14 Jun Parkinson’s Disease
Parkinson’s Disease is a chronic and progressive neurological disorder. This means the disease will last for a long period of time and symptoms will continue to worsen. The condition causes shaking, stiffness, and difficulty in walking, balance, and coordination. The risk of developing Parkinson’s Disease increases as we grow older with the average age of onset 60 years old. Men have a 1.5 times greater risk of developing the disease than women. Approximately one million people in the United States are affected by the disease.
Parkinson’s Disease adversely affects neurons in the brain by decreasing the amount of dopamine–an important chemical which affects movement and coordination.
According to the National Institute of Health there are four main symptoms of Parkinson’s Disease:
- Tremor, or trembling in hands, arms, legs, jaw, or head;
- Rigidity or stiffness of the limbs and trunk;
- Slowness of movement;
- Unstable posture, or impaired balance and coordination.
Additionally, the disease can cause mental and behavioral changes, sleep problems, depression, memory issues, and fatigue. Patients may also exhibit “facial masking” or a blank expression/stare. Since the face is one of our main methods of communication, this may be a difficult symptom for family members to accept and understand.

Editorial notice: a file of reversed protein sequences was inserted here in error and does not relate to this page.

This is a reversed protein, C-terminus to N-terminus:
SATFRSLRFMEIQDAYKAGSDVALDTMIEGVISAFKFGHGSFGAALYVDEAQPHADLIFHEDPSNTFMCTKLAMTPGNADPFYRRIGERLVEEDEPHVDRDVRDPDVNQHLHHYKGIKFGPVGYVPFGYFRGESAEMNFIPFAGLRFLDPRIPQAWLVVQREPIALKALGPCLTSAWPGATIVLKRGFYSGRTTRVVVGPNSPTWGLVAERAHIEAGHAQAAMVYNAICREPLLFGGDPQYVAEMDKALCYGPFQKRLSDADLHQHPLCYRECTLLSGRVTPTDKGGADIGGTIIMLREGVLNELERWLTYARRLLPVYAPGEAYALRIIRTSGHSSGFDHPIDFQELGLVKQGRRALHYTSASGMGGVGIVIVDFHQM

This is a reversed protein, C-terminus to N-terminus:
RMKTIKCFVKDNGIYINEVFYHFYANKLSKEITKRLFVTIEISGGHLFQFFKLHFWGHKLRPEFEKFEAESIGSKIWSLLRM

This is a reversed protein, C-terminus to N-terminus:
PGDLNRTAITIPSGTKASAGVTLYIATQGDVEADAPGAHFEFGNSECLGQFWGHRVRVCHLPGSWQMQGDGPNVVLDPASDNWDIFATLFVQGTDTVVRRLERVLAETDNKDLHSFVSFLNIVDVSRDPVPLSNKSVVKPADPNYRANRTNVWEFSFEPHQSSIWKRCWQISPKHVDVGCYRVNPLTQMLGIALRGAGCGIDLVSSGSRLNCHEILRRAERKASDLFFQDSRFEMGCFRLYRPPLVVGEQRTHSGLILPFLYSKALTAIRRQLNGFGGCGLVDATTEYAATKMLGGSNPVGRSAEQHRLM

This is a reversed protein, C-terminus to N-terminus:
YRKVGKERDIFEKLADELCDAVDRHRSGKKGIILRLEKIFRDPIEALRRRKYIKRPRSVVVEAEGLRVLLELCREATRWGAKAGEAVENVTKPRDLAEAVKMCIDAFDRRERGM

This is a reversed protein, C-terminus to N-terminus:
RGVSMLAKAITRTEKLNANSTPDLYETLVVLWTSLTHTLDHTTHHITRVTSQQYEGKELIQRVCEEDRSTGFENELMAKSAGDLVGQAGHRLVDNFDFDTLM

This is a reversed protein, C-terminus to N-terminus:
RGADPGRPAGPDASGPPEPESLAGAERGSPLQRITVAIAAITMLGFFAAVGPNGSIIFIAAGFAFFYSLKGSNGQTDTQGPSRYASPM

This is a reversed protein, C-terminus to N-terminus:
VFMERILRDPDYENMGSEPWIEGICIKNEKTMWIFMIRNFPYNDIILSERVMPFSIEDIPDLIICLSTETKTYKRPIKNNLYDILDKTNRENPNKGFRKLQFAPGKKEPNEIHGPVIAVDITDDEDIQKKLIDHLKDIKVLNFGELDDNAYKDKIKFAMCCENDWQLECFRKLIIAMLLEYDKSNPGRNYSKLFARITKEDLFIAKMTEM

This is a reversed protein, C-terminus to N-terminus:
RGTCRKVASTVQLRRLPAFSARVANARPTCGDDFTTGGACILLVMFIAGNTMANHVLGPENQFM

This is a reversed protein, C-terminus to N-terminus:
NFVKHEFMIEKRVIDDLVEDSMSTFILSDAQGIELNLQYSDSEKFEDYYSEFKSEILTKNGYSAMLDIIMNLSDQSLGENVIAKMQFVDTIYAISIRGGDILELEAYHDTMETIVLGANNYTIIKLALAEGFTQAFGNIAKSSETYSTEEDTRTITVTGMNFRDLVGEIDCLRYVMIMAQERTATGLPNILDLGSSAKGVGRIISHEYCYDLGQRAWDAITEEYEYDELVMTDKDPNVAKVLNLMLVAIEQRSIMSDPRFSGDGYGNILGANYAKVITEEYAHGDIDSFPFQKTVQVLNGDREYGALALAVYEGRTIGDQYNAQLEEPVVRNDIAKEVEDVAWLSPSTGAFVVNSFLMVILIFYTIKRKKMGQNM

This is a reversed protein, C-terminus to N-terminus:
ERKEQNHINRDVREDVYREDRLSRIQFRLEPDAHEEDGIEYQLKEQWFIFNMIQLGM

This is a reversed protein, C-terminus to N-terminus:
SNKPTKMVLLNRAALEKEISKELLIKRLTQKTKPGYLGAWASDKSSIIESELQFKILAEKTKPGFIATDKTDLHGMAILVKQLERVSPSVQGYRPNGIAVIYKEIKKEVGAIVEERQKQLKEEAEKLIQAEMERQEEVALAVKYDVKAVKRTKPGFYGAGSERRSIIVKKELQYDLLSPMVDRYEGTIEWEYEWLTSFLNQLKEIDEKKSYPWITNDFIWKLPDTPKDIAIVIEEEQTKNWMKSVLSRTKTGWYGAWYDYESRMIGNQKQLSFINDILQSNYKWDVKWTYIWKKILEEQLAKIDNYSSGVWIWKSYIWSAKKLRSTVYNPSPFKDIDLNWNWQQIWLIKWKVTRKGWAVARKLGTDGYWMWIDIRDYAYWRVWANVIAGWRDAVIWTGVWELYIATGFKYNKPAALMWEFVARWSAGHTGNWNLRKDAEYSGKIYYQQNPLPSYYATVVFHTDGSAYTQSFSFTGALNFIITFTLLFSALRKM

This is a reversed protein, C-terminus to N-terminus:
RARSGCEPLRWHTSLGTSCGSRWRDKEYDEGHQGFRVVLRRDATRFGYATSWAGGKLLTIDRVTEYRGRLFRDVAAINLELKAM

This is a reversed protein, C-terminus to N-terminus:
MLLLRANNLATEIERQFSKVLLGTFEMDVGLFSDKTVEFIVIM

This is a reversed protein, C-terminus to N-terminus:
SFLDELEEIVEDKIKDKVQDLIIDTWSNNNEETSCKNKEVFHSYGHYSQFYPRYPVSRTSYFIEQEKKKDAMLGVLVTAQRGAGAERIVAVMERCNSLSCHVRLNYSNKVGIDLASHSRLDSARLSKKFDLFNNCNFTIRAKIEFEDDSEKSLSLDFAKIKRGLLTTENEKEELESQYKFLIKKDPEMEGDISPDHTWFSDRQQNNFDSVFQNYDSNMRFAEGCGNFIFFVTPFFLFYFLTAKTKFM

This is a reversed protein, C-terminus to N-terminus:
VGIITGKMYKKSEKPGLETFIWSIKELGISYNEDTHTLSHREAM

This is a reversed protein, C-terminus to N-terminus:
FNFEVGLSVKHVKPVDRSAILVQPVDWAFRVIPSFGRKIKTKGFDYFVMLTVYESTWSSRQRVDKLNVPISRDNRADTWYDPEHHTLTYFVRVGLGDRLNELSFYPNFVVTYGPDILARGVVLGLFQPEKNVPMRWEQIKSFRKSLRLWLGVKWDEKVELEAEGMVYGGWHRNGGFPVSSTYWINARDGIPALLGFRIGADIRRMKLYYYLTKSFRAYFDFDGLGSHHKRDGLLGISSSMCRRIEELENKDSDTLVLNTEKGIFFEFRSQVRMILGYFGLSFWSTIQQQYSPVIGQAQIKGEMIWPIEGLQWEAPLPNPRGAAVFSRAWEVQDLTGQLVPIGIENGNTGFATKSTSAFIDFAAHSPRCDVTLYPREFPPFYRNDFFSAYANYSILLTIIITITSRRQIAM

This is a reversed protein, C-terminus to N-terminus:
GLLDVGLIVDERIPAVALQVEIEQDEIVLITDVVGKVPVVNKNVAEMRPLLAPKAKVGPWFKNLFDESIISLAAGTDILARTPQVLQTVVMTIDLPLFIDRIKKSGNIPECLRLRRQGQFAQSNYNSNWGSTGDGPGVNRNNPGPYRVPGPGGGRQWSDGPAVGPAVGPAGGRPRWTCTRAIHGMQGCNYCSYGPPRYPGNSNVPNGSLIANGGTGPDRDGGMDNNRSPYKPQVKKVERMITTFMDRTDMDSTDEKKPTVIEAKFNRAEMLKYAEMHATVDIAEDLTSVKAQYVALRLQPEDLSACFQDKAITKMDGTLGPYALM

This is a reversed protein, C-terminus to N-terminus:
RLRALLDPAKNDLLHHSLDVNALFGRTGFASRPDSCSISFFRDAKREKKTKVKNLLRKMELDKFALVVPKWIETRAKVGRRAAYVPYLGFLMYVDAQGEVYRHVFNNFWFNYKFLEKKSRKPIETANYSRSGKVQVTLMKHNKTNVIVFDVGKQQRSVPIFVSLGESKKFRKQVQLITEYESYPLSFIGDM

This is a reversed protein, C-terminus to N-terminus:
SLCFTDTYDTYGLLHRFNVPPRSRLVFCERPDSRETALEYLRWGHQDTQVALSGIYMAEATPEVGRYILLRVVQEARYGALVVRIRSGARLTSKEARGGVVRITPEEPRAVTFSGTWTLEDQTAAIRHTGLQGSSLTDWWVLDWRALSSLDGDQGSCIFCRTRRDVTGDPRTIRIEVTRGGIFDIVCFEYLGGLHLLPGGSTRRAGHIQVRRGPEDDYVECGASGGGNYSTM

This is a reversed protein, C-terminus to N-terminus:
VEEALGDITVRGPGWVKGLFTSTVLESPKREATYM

Diagnosis and Treatment
Diagnosing Parkinson’s Disease can be a challenge since no specific test exists to diagnosis the condition. A neurologist can usually make a diagnosis after conducting a variety of other blood and imaging tests to rule out other conditions. Often, it may take a period of time before a definitive answer can be given to a patient.
While there is no cure, a number of medications are available to help patients manage the disease. They may also significantly improve symptoms although those results may become less over time. Carbidopa-Levodopa is the most effective and commonly used combination of drugs used to treat symptoms of Parkinson’s Disease. Depending on where a patient is in the disease process, there are different surgical techniques available. These include deep brain stimulation, and a surgery to insert a tube in the small intestine to deliver medication.
If you or an elderly loved one have a diagnosis of Parkinson’s Disease and are having difficulty living in your home, then please give us a call at Senior Living Consultants. We have a large database of senior living options covering both San Luis Obispo and Santa Barbara Counties, where experienced caregivers can provide round-the-clock care for people who have Parkinson’s Disease–even in advanced stages. These places include: Independent Senior Living Home Communities, Continuing Care Retirement Communities, Assisted Living Homes, Board and Care Homes, Alzheimer’s and Memory Care Homes, Hospitals, and Convalescent and Nursing Homes. We will find the very best place–at NO COST to you.